facebook twitter instagram linkedin google youtube vimeo tumblr yelp rss email podcast phone blog search brokercheck brokercheck Play Pause

Strategy & Market Notes

Market Note -September 2021

Global stock markets have dripped slowly downward over the past couple weeks. Today, that slow drip seems to have become more of a leak as the major global stock indices sold off more in a single day, or at least since July. 

Leading up to recent weeks and days, the stocks that comprise the S&P 500 index had reached a point where more than 75% had traded at prices above their 200-day average for 210 days, the 4th longest streak ever in history. That streak has now ended. Questions now include, why did the streak end? And what typically happens next?  

There are a few culprits causing market nerves. The month of September is historically volatile and often negative for the stock market. The waring political parties are at it again as well. The weapon du jour is the limit on the amount of debt the U.S. government may issue (the debt ceiling). If Congress does not act to raise the debt ceiling by October 1st the United States will not be able to pay its bills, meaning defaults on U.S. Treasury debt. Stock market turmoil has also been stirred by the Chinese Communist Party’s crackdown on publicly traded Chinese companies and rising tensions between China and the U.S. Remember, many U.S. based multinational companies derive a healthy chunk of their sales from the Chinese market for goods and services. Any limitations to market access would cause a recalibration of stock values for these companies. Last, but not least, the rise of the Delta variant has caused a slowdown in business activity, similar to the prior spike in COVID cases. 

What usually happens after a streak in the number of trading days the S&P 500 closes above its 200-day moving average? Good things, if history is a guide. From 1933 to September 10, 2021, there were only 2 instances of S&P 500 losses during the next 3 to 6 months after the streak ended. You can observe this in the chart below of the S&P 500 with the 200-day simple moving average of the index overlaid in blue. The chart shows data going back 10 years and you can identify those times when similar streaks were broken and then subsequent positive index performance.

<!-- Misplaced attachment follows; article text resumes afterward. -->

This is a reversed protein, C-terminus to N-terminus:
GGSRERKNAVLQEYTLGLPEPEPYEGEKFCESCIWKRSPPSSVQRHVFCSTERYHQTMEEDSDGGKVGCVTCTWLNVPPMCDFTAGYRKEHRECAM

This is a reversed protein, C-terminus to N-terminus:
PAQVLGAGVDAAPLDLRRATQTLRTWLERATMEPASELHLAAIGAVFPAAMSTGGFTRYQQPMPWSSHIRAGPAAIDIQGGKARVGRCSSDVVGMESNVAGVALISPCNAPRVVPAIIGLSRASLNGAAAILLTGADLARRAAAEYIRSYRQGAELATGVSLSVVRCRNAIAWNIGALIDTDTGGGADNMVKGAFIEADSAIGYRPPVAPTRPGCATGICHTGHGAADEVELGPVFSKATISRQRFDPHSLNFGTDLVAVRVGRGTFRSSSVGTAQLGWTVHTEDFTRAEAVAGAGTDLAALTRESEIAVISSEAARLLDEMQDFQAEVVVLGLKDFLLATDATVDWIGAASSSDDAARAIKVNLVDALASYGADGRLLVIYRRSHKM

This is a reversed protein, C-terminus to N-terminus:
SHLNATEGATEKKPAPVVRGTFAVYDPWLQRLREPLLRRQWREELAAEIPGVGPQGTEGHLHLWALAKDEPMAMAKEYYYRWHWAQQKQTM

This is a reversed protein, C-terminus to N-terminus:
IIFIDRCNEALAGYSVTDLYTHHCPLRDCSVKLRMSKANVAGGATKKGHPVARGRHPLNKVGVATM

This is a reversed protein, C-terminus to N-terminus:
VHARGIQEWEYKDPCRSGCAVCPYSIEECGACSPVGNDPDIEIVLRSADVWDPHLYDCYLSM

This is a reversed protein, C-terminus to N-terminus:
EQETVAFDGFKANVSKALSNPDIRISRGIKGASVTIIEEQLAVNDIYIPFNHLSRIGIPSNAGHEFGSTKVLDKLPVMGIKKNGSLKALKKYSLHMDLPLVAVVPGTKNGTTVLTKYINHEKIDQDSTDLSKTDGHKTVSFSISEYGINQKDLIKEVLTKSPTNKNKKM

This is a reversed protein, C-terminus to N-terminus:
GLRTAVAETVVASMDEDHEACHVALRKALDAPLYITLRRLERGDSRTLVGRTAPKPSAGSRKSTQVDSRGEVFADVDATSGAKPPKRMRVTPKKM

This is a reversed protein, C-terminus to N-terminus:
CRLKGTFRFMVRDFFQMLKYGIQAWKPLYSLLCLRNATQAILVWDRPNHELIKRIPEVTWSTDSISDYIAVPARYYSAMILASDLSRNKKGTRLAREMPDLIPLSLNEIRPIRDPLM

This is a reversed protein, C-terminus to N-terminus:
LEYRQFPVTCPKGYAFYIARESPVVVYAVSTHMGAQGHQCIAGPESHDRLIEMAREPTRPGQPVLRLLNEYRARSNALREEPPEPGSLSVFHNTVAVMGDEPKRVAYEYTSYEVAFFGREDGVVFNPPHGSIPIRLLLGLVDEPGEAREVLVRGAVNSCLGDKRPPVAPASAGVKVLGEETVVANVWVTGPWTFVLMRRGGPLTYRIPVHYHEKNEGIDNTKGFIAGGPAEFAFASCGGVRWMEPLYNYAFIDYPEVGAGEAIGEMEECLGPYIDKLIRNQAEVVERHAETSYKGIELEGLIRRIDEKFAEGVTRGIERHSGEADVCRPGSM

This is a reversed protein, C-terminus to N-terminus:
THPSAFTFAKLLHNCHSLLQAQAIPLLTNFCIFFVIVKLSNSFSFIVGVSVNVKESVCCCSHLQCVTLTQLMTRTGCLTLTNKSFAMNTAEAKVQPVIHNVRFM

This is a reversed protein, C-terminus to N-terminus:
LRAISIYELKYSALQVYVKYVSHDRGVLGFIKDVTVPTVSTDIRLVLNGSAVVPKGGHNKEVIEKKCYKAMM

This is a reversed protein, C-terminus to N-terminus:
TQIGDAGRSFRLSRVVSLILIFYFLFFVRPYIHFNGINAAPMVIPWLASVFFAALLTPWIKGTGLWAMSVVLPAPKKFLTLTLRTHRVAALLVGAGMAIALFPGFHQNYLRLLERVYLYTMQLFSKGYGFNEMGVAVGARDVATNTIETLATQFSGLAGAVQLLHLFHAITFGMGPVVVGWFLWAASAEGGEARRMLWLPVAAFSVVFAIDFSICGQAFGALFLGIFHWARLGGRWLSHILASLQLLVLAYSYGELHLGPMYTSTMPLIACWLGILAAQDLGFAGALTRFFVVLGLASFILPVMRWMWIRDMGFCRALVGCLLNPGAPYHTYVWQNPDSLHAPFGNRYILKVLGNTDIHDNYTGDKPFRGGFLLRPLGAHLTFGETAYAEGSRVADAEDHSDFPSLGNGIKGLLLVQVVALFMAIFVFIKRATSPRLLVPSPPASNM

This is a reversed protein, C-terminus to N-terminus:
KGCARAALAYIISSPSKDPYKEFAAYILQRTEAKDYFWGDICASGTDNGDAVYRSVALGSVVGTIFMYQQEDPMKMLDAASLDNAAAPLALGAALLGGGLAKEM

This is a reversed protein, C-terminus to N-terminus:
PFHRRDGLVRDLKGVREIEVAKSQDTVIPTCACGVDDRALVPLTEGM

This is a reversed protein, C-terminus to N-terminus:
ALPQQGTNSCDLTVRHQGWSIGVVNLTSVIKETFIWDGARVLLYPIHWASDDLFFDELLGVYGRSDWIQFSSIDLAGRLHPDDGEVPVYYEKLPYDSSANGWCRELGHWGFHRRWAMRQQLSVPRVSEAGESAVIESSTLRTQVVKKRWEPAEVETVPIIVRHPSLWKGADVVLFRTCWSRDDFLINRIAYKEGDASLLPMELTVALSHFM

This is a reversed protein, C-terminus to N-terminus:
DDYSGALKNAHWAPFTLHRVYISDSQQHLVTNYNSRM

For now, we view recent volatility as a historically normal pattern (anyone remember the debt ceiling debate that roiled markets temporarily in 2011?) that will pass. However, we remain vigilant to any new information that becomes available. 

As always, don’t hesitate to connect with your Integra Capital financial advisor if you have questions or concerns. 


DISCLOSURES:

The information contained herein has been obtained from sources believed to be reliable, but the accuracy of the information cannot be guaranteed, nor should it be regarded as a complete analysis of the subjects discussed. All expressions of opinion reflect the judgment of the author as of the date of publication and are subject to change. Information presented does not involve the rendering of personalized investment advice but is limited to the dissemination of thoughts and opinions on investment topics.  Information presented is not an offer to buy or sell, or a solicitation of any offer to buy or sell the securities mentioned herein.

Different types of investments involve varying degrees of risk, and there can be no assurance that any specific investment will either be suitable or profitable for a client's investment portfolio. All investment strategies have the potential for profit or loss. Changes in investment strategies, contributions or withdrawals may materially alter the performance, strategy, and results of your portfolio. The use of charts, formulas or models does not guarantee a particular success rate or prevent potential losses.

The performance of various indexes referred to in this newsletter do not reflect the performance of Integra Capital clients. Historical performance results for investment indexes and/or categories generally do not reflect the deduction of transaction and/or custodial charges or the deduction of an investment-management fee, the incurrence of which would have the effect of decreasing historical performance results. Economic factors, market conditions, and investment strategies will affect the performance of any portfolio and there are no assurances that it will match or outperform any particular benchmark. This publication is provided for informational purposes only and should not be construed as tax or legal advice.  Always consult an attorney or tax professional regarding your specific legal or tax situation.